Douglass attacked these racist arguments by championing the "truthfulness" of the photograph and stressing the picture-making proclivity of all humans. By doing so he emphasized humanity's common origins and the faculty of imagination over reason. The "full identity of man with nature," he said, "is our chief distinction from all other beings on earth and the source of our greatest achievements." While "dogs and elephants are said to possess" the capacity for reason, only humans seek to re-create nature and portray both the "inside soul" and the "outside world" through such "artificial means" as the photograph. Making pictures requires imagination, and Douglass quoted the transcendentalist Ralph Waldo Emerson to argue that the realm of the "imagination" is the "peculiar possession and glory of man." The power of the imagination is "a sublime, prophetic, and all-creative power." Imagination could be used to create a public persona in the form of a photograph or engraving. It could also be used to usher in a new world of equality, without slavery and racism. The power of the imagination links humans to "the Eternal sources of life and creation." It allows them to appreciate pictures as accurate representations of some greater reality, and it helps them to realize their sublime ideals in an imperfect world. As Douglass aptly put it: "Poets, prophets, and reformers are all picture makersnd this ability is the secret of their power and of their achievements. They see what ought to be by the reflection of what is, and endeavor to remove the contradiction" ("Pictures"). In the speech "Pictures and Progress," he even went so far as to suggest that "the moral and social influence of pictures" is more important in shaping national culture than "the making of its laws" (p. 456).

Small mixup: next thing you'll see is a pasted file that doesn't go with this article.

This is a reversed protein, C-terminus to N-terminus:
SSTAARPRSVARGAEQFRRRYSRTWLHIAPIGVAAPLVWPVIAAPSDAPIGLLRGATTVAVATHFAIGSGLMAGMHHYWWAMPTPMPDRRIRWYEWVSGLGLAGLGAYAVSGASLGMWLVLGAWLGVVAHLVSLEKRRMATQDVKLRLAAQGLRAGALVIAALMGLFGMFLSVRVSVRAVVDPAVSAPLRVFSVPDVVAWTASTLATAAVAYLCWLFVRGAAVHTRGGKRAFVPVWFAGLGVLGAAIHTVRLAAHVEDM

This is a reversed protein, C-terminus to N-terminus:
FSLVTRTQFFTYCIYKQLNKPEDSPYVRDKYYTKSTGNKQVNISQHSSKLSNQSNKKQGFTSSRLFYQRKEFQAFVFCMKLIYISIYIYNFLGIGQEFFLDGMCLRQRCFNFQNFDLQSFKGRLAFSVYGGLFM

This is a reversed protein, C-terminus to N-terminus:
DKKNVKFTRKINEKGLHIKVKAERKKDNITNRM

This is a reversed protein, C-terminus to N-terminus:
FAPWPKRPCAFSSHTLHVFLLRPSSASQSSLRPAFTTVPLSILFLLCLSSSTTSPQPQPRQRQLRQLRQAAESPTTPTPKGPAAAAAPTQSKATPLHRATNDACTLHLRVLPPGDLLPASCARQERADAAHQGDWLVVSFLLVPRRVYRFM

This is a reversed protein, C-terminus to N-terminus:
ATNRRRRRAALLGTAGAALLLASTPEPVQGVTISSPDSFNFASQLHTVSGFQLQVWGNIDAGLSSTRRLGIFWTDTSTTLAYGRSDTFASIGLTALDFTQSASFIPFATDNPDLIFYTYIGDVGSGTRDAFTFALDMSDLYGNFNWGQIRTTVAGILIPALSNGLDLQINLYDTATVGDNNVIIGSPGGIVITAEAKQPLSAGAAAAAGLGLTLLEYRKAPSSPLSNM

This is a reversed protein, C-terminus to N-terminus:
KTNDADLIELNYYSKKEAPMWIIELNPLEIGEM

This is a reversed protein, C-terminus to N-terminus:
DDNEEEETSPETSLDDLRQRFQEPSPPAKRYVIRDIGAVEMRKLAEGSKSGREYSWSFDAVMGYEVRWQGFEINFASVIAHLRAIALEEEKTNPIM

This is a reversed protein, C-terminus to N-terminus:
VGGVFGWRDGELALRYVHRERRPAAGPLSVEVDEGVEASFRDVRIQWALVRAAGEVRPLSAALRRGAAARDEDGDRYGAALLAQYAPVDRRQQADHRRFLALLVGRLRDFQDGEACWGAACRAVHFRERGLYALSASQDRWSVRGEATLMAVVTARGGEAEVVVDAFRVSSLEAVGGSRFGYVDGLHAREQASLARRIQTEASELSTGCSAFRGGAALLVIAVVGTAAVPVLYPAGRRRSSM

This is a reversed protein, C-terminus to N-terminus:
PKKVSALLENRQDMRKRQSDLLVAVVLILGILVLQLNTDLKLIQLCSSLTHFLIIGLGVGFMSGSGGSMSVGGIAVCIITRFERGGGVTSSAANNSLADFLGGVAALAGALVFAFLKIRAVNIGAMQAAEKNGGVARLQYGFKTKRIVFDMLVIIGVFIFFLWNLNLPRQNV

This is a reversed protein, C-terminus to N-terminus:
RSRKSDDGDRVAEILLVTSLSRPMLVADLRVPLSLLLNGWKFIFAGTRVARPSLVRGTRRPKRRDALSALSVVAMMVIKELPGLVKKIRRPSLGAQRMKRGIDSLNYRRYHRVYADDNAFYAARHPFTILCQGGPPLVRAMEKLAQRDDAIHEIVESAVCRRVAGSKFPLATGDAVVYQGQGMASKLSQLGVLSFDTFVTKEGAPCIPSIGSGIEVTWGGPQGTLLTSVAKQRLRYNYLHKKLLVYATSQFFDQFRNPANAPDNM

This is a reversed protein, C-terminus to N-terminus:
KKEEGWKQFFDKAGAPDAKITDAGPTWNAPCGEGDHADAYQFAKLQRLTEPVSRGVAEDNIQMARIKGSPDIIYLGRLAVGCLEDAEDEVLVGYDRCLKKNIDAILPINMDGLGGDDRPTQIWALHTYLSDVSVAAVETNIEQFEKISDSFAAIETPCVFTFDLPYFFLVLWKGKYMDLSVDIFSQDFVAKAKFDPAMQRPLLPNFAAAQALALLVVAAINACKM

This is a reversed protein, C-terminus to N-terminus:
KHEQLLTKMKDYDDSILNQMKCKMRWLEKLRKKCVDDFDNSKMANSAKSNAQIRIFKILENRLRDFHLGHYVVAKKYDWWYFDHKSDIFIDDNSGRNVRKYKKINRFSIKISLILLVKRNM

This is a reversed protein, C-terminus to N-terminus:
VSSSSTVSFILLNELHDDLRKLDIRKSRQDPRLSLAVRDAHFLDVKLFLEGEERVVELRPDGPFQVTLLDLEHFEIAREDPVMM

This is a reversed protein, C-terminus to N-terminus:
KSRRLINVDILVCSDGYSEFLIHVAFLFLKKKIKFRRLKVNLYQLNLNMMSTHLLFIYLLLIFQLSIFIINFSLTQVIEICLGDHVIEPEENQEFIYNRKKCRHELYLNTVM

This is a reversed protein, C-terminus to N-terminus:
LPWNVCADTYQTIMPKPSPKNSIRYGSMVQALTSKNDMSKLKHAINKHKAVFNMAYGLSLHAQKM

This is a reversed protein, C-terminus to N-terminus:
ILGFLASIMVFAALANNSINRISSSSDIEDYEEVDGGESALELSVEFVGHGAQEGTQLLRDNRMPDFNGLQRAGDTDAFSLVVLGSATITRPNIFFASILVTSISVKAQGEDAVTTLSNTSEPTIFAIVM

In their fiction, Douglass and other abolitionist writers tapped into Americans' love affair with daguerreotypes in order to inspire empathic awareness between readers and African Americans. In The Heroic Slave (1853), Douglass's only work of fiction and the first published African American novella, the black hero, Madison Washington, is "daguerreotyped on" the "memory" of his friend and white protagonist, Mr. Listwell (p. 45). Similarly Harriet Beecher Stowe (1811896) "daguerreotype[s]" her hero Uncle Tom "for our readers" in Uncle Tom's Cabin (1852; p. 68). Daguerreotyping a black character was a common trope in abolitionist narration. It conveyed more than physical description or even photographic memory, for a daguerreotype was thought to penetrate the perceiver's soul as well as his mind. Americans saw God's work in the daguerreotype. It was more than a mere picture; rather, it contained part of the body and soul of the subject. Daguerreotyping a black character for white viewers (or readers) was a way for authors to break down racial barriers and achieve spiritual connectedness, and equality, between blacks and whites.